“I don’t see how this would reduce costs for everybody,” she said. “It would drive them up.”
The bill was sponsored by Sen. Ray Scott, a Republican from Grand Junction who is considering a run for governor in 2018.
Scott and House sponsor Don Coram have been at odds over the bill with Republican Senate President Bill Cadman and the last Republican governor, Bill Owens, who personally urged Republican lawmakers to kill the bill.
Owens works for an investment group that deals in water.
The legislation sailed through the Democrat-led House, passing 60-5 on April 1. It was not assigned to a Senate committee until three weeks later.
“It’s been a wild ride to get to this hearing,” Scott said.
The bill’s supporters fear municipalities getting well permits to pump year-round instead of seasonally, as agriculture does.
“No one wants to see more ‘buy and dry’ of ag water,” Colorado Farm Bureau president Don Shawcroft said. “This legislation is necessary to level the playing field on applications to change water rights in designated basins. What’s happened is that if the application is appealed to the district court, the applicant is using legal maneuvering to bring new information that was not presented to the Ground Water Commission.”
From The Durango Herald (Peter Marcus):
A measure that aimed to level the playing field for farmers and ranchers appealing groundwater rights rulings drowned in the Legislature on Tuesday.
The legislation would have prohibited entering new evidence on appeal after a state commission makes a decision on groundwater disputes…
The bill had powerful opposition from former Gov. Bill Owens, a Republican, and Senate President Bill Cadman, R-Colorado Springs.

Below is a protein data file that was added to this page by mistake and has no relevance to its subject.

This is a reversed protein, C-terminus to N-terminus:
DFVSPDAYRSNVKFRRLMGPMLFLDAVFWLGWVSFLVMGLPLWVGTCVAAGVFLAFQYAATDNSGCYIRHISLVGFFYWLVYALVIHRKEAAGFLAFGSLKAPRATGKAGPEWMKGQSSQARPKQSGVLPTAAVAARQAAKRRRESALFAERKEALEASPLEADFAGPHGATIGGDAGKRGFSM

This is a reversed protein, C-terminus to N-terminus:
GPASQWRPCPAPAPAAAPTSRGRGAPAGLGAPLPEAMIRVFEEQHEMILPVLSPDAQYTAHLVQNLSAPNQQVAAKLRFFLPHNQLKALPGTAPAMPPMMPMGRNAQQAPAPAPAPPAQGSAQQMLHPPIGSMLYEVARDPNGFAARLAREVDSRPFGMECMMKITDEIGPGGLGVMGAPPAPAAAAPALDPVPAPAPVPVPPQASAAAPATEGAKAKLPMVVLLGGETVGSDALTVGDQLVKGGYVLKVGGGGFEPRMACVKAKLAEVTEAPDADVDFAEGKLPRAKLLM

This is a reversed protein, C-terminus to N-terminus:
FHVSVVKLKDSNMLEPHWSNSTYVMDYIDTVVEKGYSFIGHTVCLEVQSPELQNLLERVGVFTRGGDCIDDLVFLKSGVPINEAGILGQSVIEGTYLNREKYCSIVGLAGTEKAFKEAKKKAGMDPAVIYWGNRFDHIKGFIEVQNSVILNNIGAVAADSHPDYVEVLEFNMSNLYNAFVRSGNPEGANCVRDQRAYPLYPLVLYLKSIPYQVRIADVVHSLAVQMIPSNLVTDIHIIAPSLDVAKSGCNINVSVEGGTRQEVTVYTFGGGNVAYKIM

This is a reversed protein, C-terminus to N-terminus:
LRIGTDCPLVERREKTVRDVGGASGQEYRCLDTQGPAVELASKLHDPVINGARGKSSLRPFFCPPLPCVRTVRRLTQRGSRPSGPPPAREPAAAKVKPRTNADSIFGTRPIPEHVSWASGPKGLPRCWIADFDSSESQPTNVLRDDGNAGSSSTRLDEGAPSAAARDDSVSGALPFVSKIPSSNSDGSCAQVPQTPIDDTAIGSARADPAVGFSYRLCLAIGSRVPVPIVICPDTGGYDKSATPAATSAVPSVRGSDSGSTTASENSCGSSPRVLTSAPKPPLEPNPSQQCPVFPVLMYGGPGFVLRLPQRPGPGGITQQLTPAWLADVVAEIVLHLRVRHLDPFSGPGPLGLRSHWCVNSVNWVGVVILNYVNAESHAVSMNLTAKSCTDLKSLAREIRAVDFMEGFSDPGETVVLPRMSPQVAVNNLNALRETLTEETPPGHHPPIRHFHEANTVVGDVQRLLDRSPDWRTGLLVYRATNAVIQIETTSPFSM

“Big boy politics at its worst,” lamented Rep. Don Coram, R-Montrose, who co-sponsored the bill in the House, where it passed 60-5, with the support of Rep. J. Paul Brown, R-Ignacio.
The 12-member Colorado Ground Water Commission issues decisions on disputes. Appeals, however, are handled by water court judges in district courts across the state.
State law allows for new evidence to be entered upon appeal when the issue hits water court, though such appeals are rare.
At that time, larger water interests – often those that try to transfer water from agricultural to municipal use – rely on water engineers and other experts to stack evidence in the case, say proponents of the bill.
Smaller farmers and ranchers – who are fighting for their water rights – are forced to invest in attorneys to combat the insertion of new evidence. Costs can become unbearable.
“It finally puts a stop to the games being played by those looking to take advantage of our designated basin system,” Marc Arnusch, a member of the Ground Water Commission, said of the legislation.
“A case must be heard again completely from the beginning, which causes a great deal of time and money.”
Coram assumed the measure would be a simple fix to an obvious problem. But that was before it became embroiled in politics.
Since leaving office in 2007, Owens has worked on water and land resource issues, including proposing water sales to municipalities. Coram gave Owens and Cadman “100 percent credit” for the bill’s troubled path in the Senate.
“I’ve worked on things in this building that’s taken me two, three years to get through. I’ll be back,” Coram said.
Critics of the bill – including Sen. Ellen Roberts, R-Durango – say the measure would erode an unbiased appeals process before a judge. They point out that most of the commission members are political appointments by the governor, unlike a court.
“It’s a stacked commission,” Roberts said.
“When you go to court, there is an independent judge … there are procedural differences.”